part-, parti-

(Latin: part, parts, to divide)

impartial
impartiality
impartially
jeopard
jeopardize (verb), jeopardizes; jeopardized; jeopardizing
To threaten, to endanger, or to hazard: Eileen's health has been jeopardized because of poor nutrition, drinking, and smoking.
To <I>jeopardize</I> by risking a loss or by having an injury.
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jeopardy (s) (noun), jeopardies (pl)
1. A hazard, a risk of sever injury, or an exposure to loss, to harm, or to death: One's health is in jeopardy when smoking cigarettes, drinking alcohol, and consuming drugs.
2. A source of danger or a possibility of incurring misfortune: Jack was in jeopardy because of the precariousness of hiking alone in the mountains with the wrong shoes and nothing to drink.
An exposure to injury or peril.
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parcel
pars (s), partes (pl)
A part or a portion of a larger structure.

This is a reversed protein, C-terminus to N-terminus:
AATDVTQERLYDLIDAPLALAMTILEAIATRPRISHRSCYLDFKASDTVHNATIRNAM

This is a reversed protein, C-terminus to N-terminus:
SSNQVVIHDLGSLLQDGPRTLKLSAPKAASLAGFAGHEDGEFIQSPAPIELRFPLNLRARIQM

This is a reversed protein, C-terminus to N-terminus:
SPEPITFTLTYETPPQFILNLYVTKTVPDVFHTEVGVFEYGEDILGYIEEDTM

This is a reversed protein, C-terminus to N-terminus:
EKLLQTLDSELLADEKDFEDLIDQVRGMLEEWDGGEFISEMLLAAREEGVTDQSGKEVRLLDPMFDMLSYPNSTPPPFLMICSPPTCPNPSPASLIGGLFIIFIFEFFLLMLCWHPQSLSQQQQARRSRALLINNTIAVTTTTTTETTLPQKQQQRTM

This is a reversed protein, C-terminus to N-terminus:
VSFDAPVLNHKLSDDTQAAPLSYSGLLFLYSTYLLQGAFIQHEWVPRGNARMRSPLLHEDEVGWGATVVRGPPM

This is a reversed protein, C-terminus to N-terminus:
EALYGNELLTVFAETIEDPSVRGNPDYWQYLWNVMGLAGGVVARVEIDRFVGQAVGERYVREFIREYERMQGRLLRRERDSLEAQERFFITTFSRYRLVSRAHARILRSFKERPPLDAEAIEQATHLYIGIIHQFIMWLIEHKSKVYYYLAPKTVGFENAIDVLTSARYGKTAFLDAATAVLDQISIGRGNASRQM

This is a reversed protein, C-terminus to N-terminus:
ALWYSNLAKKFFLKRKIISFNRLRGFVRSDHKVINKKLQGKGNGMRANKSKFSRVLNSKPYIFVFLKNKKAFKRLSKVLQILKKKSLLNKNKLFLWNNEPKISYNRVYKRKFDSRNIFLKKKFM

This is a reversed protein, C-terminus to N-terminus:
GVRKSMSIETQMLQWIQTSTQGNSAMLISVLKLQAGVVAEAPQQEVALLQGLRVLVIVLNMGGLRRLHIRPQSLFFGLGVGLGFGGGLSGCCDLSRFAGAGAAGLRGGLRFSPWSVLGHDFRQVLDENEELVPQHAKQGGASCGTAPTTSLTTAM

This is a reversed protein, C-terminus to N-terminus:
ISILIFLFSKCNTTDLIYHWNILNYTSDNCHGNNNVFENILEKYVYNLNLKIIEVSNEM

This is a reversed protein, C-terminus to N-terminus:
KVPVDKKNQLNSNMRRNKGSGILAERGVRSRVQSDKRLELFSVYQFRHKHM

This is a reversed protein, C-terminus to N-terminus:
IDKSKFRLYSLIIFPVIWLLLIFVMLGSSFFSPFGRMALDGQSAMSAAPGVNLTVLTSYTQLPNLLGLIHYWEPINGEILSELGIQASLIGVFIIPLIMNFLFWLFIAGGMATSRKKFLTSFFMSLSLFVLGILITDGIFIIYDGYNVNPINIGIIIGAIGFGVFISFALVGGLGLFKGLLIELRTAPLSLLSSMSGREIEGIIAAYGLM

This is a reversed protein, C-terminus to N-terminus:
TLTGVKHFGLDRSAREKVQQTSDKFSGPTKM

parse
1. In grammar, to divide a sentence, etc. into grammatical parts and to identify those parts and their relations to each other or to state the parts of speech in a sentence.
2. To study or to analyze something by looking at its parts closely: "The reporters tried to parse the economic data to see why the market was going down."
3. to analyze computer input in a specific language against the formal grammar of that language, both to validate the input and to create an internal representation of it for use in subsequent processing.
part
1. A portion, division, piece, or segment of a whole.
2. Any of several equal portions or fractions that can constitute a whole or into which a whole can be divided.
3. Etymology: from part a "division of a whole, a portion"; borrowed from Old French part, from Latin pars, partis, "part".
partakable
partake
partaker
partes aequales; part. aeq.
Equal parts or in equal parts.
partial (adjective), more partial, most partial
1. Relating to being incomplete: Adam's recent dramatic production is considered to be only a partial success by the critics.
2. A reference to favoritism, where one side is more preferred than another side in an unfair way; biased: Referees must not have partial judgements for either of the competing teams when they contend with each other in sports.
3. Etymology: from Latin partialis, "divisible, solitary"; from pars "part" + -al, "similar to, related to".
Descriptive of favoring one side over another one.
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